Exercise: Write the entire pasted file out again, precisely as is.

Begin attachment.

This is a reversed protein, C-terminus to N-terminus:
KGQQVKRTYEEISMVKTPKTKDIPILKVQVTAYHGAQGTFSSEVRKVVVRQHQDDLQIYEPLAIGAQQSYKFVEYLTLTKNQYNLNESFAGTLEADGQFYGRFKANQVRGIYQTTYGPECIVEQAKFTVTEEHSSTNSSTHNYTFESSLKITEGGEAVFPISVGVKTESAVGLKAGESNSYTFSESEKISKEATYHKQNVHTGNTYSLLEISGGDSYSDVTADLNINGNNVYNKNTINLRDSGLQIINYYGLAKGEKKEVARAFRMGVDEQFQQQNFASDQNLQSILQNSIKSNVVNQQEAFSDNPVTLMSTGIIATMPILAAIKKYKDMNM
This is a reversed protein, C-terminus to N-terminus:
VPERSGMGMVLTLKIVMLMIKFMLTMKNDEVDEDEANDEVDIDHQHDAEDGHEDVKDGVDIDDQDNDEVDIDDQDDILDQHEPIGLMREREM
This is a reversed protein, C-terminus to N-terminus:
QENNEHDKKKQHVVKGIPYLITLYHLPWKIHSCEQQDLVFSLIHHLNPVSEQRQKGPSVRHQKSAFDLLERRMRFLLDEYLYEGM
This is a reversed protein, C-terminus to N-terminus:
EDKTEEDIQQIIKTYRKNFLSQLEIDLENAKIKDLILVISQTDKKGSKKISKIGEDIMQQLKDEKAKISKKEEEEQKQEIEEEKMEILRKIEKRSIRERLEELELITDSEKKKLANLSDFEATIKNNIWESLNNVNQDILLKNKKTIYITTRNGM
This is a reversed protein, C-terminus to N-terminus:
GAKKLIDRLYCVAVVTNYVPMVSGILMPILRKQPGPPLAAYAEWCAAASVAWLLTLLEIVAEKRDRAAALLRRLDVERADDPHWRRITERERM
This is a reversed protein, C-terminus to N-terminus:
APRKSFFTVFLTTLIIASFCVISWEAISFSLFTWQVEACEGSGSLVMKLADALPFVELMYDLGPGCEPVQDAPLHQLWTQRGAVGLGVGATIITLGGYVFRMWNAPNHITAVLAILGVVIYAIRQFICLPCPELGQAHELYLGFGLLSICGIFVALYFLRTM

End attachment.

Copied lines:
This is a reversed protein, C-terminus to N-terminus:
KGQQVKRTYEEISMVKTPKTKDIPILKVQVTAYHGAQGTFSSEVRKVVVRQHQDDLQIYEPLAIGAQQSYKFVEYLTLTKNQYNLNESFAGTLEADGQFYGRFKANQVRGIYQTTYGPECIVEQAKFTVTEEHSSTNSSTHNYTFESSLKITEGGEAVFPISVGVKTESAVGLKAGESNSYTFSESEKISKEATYHKQNVHTGNTYSLLEISGGDSYSDVTADLNINGNNVYNKNTINLRDSGLQIINYYGLAKGEKKEVARAFRMGVDEQFQQQNFASDQNLQSILQNSIKSNVVNQQEAFSDNPVTLMSTGIIATMPILAAIKKYKDMNM
This is a reversed protein, C-terminus to N-terminus:
VPERSGMGMVLTLKIVMLMIKFMLTMKNDEVDEDEANDEVDIDHQHDAEDGHEDVKDGVDIDDQDNDEVDIDDQDDILDQHEPIGLMREREM
This is a reversed protein, C-terminus to N-terminus:
QENNEHDKKKQHVVKGIPYLITLYHLPWKIHSCEQQDLVFSLIHHLNPVSEQRQKGPSVRHQKSAFDLLERRMRFLLDEYLYEGM
This is a reversed protein, C-terminus to N-terminus:
EDKTEEDIQQIIKTYRKNFLSQLEIDLENAKIKDLILVISQTDKKGSKKISKIGEDIMQQLKDEKAKISKKEEEEQKQEIEEEKMEILRKIEKRSIRERLEELELITDSEKKKLANLSDFEATIKNNIWESLNNVNQDILLKNKKTIYITTRNGM
This is a reversed protein, C-terminus to N-terminus:
GAKKLIDRLYCVAVVTNYVPMVSGILMPILRKQPGPPLAAYAEWCAAASVAWLLTLLEIVAEKRDRAAALLRRLDVERADDPHWRRITERERM
This is a reversed protein, C-terminus to N-terminus:
APRKSFFTVFLTTLIIASFCVISWEAISFSLFTWQVEACEGSGSLVMKLADALPFVELMYDLGPGCEPVQDAPLHQLWTQRGAVGLGVGATIITLGGYVFRMWNAPNHITAVLAILGVVIYAIRQFICLPCPELGQAHELYLGFGLLSICGIFVALYFLRTM